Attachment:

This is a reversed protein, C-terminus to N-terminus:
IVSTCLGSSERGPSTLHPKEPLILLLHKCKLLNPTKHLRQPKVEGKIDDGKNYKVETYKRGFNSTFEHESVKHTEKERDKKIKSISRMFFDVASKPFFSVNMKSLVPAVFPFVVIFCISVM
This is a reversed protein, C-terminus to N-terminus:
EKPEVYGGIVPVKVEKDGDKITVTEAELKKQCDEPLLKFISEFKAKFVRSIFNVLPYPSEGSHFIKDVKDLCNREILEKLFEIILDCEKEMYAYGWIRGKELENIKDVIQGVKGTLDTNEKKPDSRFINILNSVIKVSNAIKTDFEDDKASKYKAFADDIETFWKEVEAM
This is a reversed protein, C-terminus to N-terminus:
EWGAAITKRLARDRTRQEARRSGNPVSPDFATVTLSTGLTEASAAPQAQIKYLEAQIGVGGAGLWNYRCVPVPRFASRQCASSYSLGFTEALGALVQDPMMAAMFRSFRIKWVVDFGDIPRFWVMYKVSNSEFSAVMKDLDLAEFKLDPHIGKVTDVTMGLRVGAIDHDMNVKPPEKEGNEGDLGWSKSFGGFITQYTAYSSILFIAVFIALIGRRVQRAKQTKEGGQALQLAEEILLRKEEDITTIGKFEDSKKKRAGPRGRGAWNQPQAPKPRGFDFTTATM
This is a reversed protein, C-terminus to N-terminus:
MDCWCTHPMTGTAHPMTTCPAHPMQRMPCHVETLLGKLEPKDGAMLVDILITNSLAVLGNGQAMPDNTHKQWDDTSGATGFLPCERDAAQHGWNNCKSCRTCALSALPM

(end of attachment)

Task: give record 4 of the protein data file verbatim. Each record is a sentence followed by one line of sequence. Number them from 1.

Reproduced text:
This is a reversed protein, C-terminus to N-terminus:
MDCWCTHPMTGTAHPMTTCPAHPMQRMPCHVETLLGKLEPKDGAMLVDILITNSLAVLGNGQAMPDNTHKQWDDTSGATGFLPCERDAAQHGWNNCKSCRTCALSALPM